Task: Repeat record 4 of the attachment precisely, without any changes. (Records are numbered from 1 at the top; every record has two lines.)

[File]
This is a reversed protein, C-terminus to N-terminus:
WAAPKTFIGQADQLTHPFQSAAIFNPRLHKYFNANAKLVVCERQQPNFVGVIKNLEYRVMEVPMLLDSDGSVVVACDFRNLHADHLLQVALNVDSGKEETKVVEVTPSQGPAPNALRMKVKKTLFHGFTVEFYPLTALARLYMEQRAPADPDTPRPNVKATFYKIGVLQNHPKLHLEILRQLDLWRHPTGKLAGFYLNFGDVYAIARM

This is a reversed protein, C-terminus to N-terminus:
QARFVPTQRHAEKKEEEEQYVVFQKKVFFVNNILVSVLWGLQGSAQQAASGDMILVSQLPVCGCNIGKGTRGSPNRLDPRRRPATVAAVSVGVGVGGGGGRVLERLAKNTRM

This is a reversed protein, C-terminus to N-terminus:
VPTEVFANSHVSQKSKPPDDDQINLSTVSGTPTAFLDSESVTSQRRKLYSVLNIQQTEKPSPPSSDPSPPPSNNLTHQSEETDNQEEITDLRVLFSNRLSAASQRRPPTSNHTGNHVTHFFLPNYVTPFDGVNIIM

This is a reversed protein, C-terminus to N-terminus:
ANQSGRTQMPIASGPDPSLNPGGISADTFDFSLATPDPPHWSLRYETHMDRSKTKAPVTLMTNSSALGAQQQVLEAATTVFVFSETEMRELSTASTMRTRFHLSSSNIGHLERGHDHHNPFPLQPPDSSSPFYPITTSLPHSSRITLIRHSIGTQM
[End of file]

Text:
This is a reversed protein, C-terminus to N-terminus:
ANQSGRTQMPIASGPDPSLNPGGISADTFDFSLATPDPPHWSLRYETHMDRSKTKAPVTLMTNSSALGAQQQVLEAATTVFVFSETEMRELSTASTMRTRFHLSSSNIGHLERGHDHHNPFPLQPPDSSSPFYPITTSLPHSSRITLIRHSIGTQM